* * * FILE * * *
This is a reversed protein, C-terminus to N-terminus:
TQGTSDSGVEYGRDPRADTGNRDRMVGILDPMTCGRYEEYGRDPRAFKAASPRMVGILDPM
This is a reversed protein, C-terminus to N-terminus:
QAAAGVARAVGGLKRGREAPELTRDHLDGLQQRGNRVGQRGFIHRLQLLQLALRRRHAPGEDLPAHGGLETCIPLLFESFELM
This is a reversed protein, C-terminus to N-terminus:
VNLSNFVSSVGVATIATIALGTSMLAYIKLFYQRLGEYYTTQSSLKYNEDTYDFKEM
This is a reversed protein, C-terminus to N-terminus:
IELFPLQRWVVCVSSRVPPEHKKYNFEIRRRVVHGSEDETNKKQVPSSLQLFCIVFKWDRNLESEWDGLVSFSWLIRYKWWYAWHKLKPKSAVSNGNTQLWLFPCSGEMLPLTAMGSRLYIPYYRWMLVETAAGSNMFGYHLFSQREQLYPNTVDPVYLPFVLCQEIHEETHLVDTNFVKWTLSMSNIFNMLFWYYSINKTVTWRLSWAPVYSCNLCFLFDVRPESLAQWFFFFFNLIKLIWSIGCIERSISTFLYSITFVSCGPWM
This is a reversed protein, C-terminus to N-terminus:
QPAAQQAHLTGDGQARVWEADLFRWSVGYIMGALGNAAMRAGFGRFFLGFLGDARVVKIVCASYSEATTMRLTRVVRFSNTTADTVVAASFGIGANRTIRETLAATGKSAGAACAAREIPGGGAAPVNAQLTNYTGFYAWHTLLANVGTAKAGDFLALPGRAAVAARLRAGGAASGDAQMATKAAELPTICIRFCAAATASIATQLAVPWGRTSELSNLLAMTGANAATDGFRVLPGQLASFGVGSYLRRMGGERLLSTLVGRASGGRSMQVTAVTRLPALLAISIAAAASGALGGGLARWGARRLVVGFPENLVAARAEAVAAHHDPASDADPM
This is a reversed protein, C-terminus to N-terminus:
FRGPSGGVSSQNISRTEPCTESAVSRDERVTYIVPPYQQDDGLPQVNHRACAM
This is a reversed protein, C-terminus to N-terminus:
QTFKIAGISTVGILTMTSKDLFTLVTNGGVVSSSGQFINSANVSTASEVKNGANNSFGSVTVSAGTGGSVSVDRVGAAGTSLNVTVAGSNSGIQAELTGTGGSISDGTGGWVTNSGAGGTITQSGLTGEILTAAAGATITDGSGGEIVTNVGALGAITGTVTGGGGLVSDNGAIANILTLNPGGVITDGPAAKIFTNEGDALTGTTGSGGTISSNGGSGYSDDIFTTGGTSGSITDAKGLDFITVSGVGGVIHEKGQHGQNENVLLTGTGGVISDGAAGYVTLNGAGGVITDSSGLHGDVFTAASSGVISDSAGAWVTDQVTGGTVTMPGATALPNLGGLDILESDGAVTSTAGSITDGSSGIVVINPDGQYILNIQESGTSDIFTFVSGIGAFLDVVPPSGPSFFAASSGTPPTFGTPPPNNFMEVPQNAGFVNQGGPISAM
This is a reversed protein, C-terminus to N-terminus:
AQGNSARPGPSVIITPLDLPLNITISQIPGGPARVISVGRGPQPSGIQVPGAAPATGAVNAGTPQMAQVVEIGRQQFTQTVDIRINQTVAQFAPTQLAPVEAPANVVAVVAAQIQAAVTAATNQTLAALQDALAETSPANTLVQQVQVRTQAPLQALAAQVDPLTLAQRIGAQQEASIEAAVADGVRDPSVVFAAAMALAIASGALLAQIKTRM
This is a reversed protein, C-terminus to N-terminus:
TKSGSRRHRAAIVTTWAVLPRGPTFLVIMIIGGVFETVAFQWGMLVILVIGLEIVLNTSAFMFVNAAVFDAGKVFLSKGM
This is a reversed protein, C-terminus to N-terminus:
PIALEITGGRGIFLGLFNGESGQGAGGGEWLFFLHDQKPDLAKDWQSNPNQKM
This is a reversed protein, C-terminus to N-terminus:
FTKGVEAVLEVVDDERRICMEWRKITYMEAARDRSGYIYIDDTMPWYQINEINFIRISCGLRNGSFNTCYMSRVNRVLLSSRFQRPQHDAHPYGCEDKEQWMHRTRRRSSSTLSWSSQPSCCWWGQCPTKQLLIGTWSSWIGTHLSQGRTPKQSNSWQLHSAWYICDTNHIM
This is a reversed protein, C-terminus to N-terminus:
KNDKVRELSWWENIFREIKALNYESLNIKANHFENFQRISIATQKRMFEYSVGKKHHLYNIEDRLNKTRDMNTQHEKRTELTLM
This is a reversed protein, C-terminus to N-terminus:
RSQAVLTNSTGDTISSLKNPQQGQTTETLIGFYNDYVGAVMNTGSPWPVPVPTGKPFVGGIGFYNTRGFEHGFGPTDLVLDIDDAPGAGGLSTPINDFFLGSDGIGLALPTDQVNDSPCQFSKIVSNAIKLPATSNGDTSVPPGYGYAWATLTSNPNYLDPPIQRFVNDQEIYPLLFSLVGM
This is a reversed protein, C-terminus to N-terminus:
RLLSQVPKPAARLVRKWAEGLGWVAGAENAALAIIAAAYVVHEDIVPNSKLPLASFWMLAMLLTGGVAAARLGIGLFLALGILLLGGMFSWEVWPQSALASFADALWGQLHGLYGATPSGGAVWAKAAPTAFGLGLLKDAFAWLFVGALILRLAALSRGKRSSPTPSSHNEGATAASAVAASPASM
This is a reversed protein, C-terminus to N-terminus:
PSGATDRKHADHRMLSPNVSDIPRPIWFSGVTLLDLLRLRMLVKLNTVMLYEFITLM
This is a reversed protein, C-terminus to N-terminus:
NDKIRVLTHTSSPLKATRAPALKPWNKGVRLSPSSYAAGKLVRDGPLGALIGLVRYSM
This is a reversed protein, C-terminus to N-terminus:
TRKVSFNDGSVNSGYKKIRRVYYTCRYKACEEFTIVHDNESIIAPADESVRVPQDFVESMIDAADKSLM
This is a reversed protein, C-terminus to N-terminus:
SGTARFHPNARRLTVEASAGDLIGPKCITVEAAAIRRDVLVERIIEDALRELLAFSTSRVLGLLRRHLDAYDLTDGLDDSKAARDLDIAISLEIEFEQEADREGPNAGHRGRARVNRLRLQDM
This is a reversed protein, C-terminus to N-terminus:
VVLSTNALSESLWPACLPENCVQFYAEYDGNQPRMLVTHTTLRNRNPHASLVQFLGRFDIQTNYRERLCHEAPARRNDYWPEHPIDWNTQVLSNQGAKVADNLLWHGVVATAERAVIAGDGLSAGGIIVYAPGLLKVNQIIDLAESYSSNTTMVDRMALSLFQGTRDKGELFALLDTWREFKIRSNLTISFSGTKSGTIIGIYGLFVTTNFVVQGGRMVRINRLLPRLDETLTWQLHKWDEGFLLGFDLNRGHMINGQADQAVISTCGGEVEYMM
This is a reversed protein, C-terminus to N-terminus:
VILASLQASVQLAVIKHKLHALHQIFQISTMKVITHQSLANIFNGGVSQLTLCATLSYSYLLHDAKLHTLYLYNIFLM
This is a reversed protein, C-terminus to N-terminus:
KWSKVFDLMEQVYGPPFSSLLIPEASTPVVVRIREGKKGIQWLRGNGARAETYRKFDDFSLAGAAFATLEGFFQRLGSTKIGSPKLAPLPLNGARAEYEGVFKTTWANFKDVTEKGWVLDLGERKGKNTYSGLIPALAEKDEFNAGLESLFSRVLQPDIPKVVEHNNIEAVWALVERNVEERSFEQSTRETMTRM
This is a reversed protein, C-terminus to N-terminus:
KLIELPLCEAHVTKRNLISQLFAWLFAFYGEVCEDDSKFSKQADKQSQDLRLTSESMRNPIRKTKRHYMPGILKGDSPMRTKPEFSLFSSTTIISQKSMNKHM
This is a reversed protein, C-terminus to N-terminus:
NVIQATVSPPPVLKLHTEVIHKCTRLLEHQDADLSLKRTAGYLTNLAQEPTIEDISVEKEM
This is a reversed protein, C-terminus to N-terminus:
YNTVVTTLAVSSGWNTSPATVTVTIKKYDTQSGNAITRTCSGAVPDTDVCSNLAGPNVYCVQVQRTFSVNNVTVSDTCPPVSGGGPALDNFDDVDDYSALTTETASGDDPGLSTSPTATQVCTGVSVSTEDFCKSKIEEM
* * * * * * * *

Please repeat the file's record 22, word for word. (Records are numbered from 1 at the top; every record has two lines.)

This is a reversed protein, C-terminus to N-terminus:
KLIELPLCEAHVTKRNLISQLFAWLFAFYGEVCEDDSKFSKQADKQSQDLRLTSESMRNPIRKTKRHYMPGILKGDSPMRTKPEFSLFSSTTIISQKSMNKHM